Anaphylaxis in Rome (part 2 of 2)

After one bite of the cashew-contaminated pasta sauce at our table in Rome in Summer 2010, Benjamin’s eyes were wide when he told us something was wrong. Joel and I both saw the look. The tsunami of emotions hit me again.  This time the symptoms were moving fast. Faster even than the second grade anaphylactic episode.

Hayley writes about the speed with which we recognized anaphylaxis, gave an epi pen, and got to the hospital. My own memory is that it felt like everything was moving in slow motion:  Watching the symptoms roll in, one after another. Throat closing, vomiting, hiving…  Joel holding Benjamin while I gave him the epi pen. My talking him through the whole event.  “I have to give you your epi now.  You are going to be fine. Let’s count together, 1,2,3,4…10”  “You are so brave.  We are going to take care of you.”  Joel grabbing all of the food bags and shoving them in a bag, lifting Benjamin up, and heading out the door. Me, checking in briefly with the law students that had come for dinner, and promising Natalie that we will take care of Benjamin.  Carrying Benjamin down the rampa (think of a LONG slow series of wide steps). Getting to the street, around the corner to the main road, and waving frantically to the first passing cab. He passed – and left us standing on the sidewalk. Joel keeping a constant eye on his watch.  The next cab coming by fast and me frantically waving again. Being passed by once more.  An Italian couple with a baby looking our way with puzzlement on their faces.  A third cab coming. This time I ran in the street waving and doing my best Italian dramatic beg. “Please, please, mi bambino, hospitale, anafalactico shock!!!” He stopped. He nodded. We climbed in. He took off fast. We later found out he wasn’t even on duty, just an angel along the way who helped us.

In the cab, talking to Benjamin. “Are you feeling okay? How is your throat?  We are almost there.” Holding Joel’s hand from the front seat of the cab to the backseat where he was still holding Benjamin.  Getting to the ER. Rushing in and trying to communicate in English and Italian with the triage nurses. Their confusion. Handing them the emergency sheet where we had listed his condition in Italian had had it translated, and having them read it and then immediately start to take Benjamin’s blood pressure – but still not moving with enough urgency. The next angel of the night walking up from the rows of people sitting in the waiting room and starting to talk to the triage nurses in Italian, and then to us in English.  Whatever she said, we were back with a doctor within seconds.  “I had a little English in my school,” she said.  Bless her.  I will always love this woman whose name I don’t even know.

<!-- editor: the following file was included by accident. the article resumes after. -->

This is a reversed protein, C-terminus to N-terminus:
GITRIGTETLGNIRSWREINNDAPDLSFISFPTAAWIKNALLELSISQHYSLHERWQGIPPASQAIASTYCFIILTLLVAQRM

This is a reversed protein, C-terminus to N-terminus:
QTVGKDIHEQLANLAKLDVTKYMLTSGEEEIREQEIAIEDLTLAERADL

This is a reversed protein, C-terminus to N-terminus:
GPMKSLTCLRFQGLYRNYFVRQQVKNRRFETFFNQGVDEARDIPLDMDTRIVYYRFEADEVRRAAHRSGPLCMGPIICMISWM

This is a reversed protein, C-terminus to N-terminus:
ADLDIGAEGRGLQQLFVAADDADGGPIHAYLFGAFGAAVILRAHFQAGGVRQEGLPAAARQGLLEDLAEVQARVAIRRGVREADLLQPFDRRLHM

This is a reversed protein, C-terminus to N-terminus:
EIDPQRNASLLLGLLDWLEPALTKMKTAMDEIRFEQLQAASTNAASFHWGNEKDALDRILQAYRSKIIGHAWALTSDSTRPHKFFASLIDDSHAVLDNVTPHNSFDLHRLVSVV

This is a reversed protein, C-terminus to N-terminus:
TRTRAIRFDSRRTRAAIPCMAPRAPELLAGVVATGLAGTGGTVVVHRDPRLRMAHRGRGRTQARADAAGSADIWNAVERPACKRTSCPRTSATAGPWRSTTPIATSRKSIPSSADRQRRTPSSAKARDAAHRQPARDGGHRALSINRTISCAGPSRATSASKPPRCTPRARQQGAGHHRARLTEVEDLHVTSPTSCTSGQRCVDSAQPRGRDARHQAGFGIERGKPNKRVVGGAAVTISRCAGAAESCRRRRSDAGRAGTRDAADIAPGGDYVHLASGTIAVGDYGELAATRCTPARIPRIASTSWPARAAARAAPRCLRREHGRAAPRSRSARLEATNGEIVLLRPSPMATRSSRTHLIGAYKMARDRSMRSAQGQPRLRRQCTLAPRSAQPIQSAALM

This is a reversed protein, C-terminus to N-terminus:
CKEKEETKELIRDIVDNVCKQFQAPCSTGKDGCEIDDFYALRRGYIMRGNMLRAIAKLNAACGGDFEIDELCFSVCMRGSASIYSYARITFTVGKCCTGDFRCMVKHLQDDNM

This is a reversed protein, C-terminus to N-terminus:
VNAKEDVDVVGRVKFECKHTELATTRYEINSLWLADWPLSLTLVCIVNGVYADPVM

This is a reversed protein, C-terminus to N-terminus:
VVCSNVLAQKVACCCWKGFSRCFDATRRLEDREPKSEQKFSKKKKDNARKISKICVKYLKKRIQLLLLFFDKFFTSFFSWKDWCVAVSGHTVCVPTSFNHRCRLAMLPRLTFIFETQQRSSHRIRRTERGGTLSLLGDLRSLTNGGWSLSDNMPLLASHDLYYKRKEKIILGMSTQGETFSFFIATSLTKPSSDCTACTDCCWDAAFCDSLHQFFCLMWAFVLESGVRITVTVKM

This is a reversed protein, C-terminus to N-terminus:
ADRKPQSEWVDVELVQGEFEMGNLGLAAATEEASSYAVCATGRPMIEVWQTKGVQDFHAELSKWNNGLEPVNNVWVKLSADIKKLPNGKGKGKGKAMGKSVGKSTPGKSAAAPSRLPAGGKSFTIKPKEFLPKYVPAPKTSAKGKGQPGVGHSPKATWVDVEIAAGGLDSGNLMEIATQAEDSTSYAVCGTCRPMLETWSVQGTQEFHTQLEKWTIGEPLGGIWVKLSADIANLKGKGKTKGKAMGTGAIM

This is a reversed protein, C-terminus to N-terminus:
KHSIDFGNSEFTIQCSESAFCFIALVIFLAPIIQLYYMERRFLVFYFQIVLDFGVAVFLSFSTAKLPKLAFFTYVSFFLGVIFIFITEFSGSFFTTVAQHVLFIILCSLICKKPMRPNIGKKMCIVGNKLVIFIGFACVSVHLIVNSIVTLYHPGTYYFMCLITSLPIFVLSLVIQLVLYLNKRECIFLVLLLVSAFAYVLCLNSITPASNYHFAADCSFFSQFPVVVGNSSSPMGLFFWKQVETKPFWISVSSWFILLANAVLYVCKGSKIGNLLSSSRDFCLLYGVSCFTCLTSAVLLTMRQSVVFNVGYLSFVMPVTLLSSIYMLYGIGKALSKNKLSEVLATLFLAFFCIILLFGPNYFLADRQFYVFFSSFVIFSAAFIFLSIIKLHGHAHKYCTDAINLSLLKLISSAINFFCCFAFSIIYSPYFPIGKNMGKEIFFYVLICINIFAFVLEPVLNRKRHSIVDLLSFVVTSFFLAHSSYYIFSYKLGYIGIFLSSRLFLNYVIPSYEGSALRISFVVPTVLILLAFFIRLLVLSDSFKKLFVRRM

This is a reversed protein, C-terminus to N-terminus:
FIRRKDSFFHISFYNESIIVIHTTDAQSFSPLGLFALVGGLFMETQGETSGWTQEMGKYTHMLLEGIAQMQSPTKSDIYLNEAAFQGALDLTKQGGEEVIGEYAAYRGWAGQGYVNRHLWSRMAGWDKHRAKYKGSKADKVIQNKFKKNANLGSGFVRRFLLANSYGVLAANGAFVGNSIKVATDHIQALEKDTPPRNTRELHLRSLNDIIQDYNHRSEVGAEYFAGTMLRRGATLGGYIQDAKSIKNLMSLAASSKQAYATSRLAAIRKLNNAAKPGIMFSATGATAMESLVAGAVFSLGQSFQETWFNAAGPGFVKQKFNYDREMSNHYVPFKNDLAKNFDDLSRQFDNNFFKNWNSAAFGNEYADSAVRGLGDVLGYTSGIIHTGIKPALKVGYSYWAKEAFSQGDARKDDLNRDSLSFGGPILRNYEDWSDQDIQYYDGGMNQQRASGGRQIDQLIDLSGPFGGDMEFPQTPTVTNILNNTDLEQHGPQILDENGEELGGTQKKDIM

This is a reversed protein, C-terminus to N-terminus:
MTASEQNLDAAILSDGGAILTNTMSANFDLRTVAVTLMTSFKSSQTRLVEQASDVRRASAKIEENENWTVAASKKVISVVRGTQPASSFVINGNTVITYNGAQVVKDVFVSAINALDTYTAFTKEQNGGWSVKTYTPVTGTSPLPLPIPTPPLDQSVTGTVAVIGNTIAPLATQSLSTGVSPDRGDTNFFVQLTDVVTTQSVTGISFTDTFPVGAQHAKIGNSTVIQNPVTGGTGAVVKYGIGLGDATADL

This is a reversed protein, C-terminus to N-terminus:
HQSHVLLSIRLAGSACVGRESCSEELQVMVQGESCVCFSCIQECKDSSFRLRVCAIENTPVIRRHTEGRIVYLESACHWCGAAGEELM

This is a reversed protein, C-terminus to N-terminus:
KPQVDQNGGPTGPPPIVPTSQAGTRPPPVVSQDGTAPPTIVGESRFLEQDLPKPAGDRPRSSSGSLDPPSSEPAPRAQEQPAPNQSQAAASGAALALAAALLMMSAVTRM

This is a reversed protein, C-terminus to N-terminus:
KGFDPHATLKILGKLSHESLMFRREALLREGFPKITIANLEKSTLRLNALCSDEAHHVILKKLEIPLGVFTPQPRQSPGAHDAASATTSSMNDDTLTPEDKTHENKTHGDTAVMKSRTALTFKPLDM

More shots for Benjamin.  A young female doctor carefully reading a medical manual on food allergy protocol.  She looked carefully through the food items that we had gathered and brought with us. She found the cashew in the Romano sauce.  Another doctor coming in and listening to his blood pressure. Two doctors agreeing that he needed to spend the night.  Benjamin tucked into a bed with a small chair beside him in a room of about 10 beds. The nurse pulling the curtains around our bed. All of us working hard to cross the language barrier and fill out the necessary forms. Joel leaving the hospital and heading back to Natalie late at night. Sitting beside Benjamin through the long hours of the night, praying, exhausted, scared, and cold for the first time since I had been in Italy. Really cold. I asked for a blanket as best as I could. Someone came and tucked one around Benjamin.  Waiting. Waiting. Waiting.

It was in Rome that Benjamin really learned that life was fragile.  He knows now how quickly anaphylaxis can steal him from us. I can’t protect him from that knowledge anymore.  He felt it. He knows.  He chooses to live with grace and courage. He doesn’t take unnecessary risks with food, for which we are extremely grateful, even though he sometimes is in situations where other people don’t understand how medically fragile he can be might still introduce risks around him.  Do I regret going to Rome?  I don’t know. I don’t think so.  Benjamin doesn’t regret going to Rome.  Even after this happened in Rome, we talked honestly about leaving early – and he considered it but chose to stay.  I think it is really important to live a full life as best as you can.  We hope Tracy will be able to help Benjamin continue to live fully as he begins to learn to be more and more independent.

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  1. Italy (Guest Post by Amanda Fenolio) « Benjamin's BlogDog

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